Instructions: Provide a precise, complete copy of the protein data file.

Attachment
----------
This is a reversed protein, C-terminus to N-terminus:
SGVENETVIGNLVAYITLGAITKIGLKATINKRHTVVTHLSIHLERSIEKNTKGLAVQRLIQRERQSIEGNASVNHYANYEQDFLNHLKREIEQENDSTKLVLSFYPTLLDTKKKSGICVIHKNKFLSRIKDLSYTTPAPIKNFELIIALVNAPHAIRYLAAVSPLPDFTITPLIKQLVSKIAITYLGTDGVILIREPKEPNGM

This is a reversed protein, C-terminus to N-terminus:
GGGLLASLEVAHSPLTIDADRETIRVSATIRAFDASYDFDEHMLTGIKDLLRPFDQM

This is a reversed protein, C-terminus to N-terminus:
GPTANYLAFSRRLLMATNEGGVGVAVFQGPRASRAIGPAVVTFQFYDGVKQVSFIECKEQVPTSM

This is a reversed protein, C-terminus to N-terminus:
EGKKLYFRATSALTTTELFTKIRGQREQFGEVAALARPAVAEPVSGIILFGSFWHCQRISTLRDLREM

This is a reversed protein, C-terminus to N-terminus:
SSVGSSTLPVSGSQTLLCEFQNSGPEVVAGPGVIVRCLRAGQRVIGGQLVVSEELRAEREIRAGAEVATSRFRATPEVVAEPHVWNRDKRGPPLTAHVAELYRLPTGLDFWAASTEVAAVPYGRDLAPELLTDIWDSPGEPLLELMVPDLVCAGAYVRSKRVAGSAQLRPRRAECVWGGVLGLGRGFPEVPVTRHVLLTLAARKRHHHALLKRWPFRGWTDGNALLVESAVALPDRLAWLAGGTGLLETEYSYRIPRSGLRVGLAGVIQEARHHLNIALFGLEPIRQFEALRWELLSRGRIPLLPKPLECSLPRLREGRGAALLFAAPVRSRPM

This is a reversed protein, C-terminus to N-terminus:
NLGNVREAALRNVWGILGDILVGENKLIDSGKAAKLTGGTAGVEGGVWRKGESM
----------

This is a reversed protein, C-terminus to N-terminus:
SGVENETVIGNLVAYITLGAITKIGLKATINKRHTVVTHLSIHLERSIEKNTKGLAVQRLIQRERQSIEGNASVNHYANYEQDFLNHLKREIEQENDSTKLVLSFYPTLLDTKKKSGICVIHKNKFLSRIKDLSYTTPAPIKNFELIIALVNAPHAIRYLAAVSPLPDFTITPLIKQLVSKIAITYLGTDGVILIREPKEPNGM

This is a reversed protein, C-terminus to N-terminus:
GGGLLASLEVAHSPLTIDADRETIRVSATIRAFDASYDFDEHMLTGIKDLLRPFDQM

This is a reversed protein, C-terminus to N-terminus:
GPTANYLAFSRRLLMATNEGGVGVAVFQGPRASRAIGPAVVTFQFYDGVKQVSFIECKEQVPTSM

This is a reversed protein, C-terminus to N-terminus:
EGKKLYFRATSALTTTELFTKIRGQREQFGEVAALARPAVAEPVSGIILFGSFWHCQRISTLRDLREM

This is a reversed protein, C-terminus to N-terminus:
SSVGSSTLPVSGSQTLLCEFQNSGPEVVAGPGVIVRCLRAGQRVIGGQLVVSEELRAEREIRAGAEVATSRFRATPEVVAEPHVWNRDKRGPPLTAHVAELYRLPTGLDFWAASTEVAAVPYGRDLAPELLTDIWDSPGEPLLELMVPDLVCAGAYVRSKRVAGSAQLRPRRAECVWGGVLGLGRGFPEVPVTRHVLLTLAARKRHHHALLKRWPFRGWTDGNALLVESAVALPDRLAWLAGGTGLLETEYSYRIPRSGLRVGLAGVIQEARHHLNIALFGLEPIRQFEALRWELLSRGRIPLLPKPLECSLPRLREGRGAALLFAAPVRSRPM

This is a reversed protein, C-terminus to N-terminus:
NLGNVREAALRNVWGILGDILVGENKLIDSGKAAKLTGGTAGVEGGVWRKGESM